Furman’s delayed rush process, while perhaps less “intense” than similar activities at larger universities, is nevertheless arduous for all involved. For PNMs (Potential New Members, aka girls looking to pledge a sorority) the three-day stretch is nothing but a cyclical state of contemplation regarding past connections, current conversations, and, let’s be honest, tomorrow’s clothes. Nothing says “Welcome Back To Campus!” more than a 72-hour stretch of Greek Life Survivor, with each PNM trying to out-wit and out-play her way into her desired group (in all candor, rush is much less cutthroat than that metaphor, but I liked the effect).

Similarly susceptible to the woes of rush are current sorority members. Although they are separated by cool looking letters, matching outfits, and an air of prestige/“in-ness,” current Greek Lifers also feel pressure to perform in rounds; to adequately swoon fellow conversationalists, appear enticing yet not desperate, and represent yourself and the sorority without, you know, revealing too much about either. For simplicity’s sake, let’s call this mishmash of potential and current sorority members the “players,” or those directly involved in Furman recruitment.

Then we have, to continue the analogy, the “spectators.” These are the people who, while not partaking in recruitment themselves, are somehow affected by its result. Frankly speaking, it seems like pretty much everyone who knows anybody involved in recruitment becomes a spectator, regardless of their proximity to, or investment in, the process. Moms, dads, siblings, best friends from Furman, best friends from home, roommates — you get the gist. The ubiquity of the spectator label is due to the fact that, whether it be by way of a stress-filled text message after round one or an exalted phone call on bid day, everyone experiences some part of the rush process via their direct connection to it. But while moms and second cousins might have some stake in the result, I would argue that it is the Furman friends who have chosen to abstain from rush who are actually most impacted by the process itself — but I would also argue they shouldn’t be.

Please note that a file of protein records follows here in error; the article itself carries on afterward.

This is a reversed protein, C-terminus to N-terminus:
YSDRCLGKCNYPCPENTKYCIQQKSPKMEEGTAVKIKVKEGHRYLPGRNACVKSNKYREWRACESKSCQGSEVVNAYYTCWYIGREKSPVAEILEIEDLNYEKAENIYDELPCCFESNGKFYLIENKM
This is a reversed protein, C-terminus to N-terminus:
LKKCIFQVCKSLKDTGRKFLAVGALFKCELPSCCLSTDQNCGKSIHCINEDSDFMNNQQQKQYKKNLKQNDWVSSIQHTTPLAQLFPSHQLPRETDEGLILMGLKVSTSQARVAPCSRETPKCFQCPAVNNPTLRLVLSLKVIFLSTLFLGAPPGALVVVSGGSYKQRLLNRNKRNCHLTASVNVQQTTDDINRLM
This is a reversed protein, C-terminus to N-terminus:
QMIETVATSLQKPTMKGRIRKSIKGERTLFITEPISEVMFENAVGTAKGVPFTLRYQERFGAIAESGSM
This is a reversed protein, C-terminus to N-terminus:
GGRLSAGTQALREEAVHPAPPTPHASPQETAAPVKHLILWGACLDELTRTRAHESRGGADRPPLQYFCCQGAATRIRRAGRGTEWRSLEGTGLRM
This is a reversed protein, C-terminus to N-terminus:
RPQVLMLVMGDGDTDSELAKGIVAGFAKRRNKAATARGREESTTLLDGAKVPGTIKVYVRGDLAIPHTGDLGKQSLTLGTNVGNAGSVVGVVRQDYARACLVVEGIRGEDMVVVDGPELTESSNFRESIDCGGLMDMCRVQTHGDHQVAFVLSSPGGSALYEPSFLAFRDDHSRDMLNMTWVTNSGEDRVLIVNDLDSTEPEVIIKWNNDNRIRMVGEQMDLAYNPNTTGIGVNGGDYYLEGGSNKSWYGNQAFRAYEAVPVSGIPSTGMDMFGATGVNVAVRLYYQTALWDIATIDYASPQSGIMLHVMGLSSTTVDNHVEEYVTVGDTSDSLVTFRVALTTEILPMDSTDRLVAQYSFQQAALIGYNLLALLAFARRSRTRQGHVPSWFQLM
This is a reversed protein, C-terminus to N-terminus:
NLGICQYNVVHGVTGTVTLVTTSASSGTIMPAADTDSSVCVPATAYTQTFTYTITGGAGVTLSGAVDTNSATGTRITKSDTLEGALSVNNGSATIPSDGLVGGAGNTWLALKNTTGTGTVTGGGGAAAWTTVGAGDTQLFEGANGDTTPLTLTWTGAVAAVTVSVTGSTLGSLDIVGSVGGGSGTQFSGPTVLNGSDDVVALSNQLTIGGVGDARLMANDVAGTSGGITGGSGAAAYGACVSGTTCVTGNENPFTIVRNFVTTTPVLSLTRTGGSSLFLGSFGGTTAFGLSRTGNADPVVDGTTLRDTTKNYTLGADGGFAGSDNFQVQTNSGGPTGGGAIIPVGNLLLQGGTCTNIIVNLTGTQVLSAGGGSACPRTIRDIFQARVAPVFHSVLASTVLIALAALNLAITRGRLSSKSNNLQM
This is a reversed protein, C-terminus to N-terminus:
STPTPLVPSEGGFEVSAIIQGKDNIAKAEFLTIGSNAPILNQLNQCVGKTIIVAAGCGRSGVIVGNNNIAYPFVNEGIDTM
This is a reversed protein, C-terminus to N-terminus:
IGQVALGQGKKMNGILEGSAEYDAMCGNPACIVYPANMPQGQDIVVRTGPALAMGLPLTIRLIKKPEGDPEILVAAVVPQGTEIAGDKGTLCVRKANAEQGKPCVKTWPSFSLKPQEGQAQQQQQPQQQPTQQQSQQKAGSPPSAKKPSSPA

Of the spectators, non-rushing Furman students are undoubtedly closest too, and thus most invested in, the rush process itself. They know the girls going through rounds and are aware of sororities and the clout they hold on campus. Yet perhaps most importantly, they watch the entire week unfold via social media, which, given said medium’s manipulated and dishonest slant, instills rush abstainers with a picturesque, cuddly, and truthfully inaccurate idea of the process. And while these girls surely have some aversion to Greek Life given their decision not to partake in recruitment, anyone can imagine the feelings of self-doubt or exclusion that might creep in after seeing photo upon photo of bid day or after hearing friends rant and rave over their newfound sisters.

And it is exactly right now, in these first few weeks of school, when rush-related feelings of isolation or “FOMO” manifest most pointedly; which is also why it seems like the necessary time to issue a reminder that many upperclassmen have learned in due time, but freshmen might be unaware of…this will fade. I want to be clear — I am not dismissing the excitement of being a new member, nor am I saying new members should not be excited about their newly found social groups. As a Greek Like member myself, I proudly admit to walking on clouds for weeks after bid day, and I hope PNMs are feeling similar sentiments of elation and euphoria. But speaking from experience, in due time people will forget exactly which sorority everyone pledged, the stigmas and drama of rush will fade, and life will go back to normal. Non-sorority girls will remain friends with Greek Lifers — they will get invited to plenty of functions, still enjoy a thriving social life, and find plenty of events to attend that do not involve matching shirts or pins. While rush and recruitment might seem like the end-all be-all right now, I promise it will not remain that way forever.

To the freshmen girls who might be feeling left-out or regretful right now, please know your decision to abstain from rush was not wrong nor misguided — you did what felt right for you and stayed true to your intuition. So if you feel so inclined, believe me when I say this is temporary; while Greek Life at Furman has given me amazing friends and wonderful experiences, so have other organizations. Find what does that for you, and the memories will follow — Greek letters notwithstanding.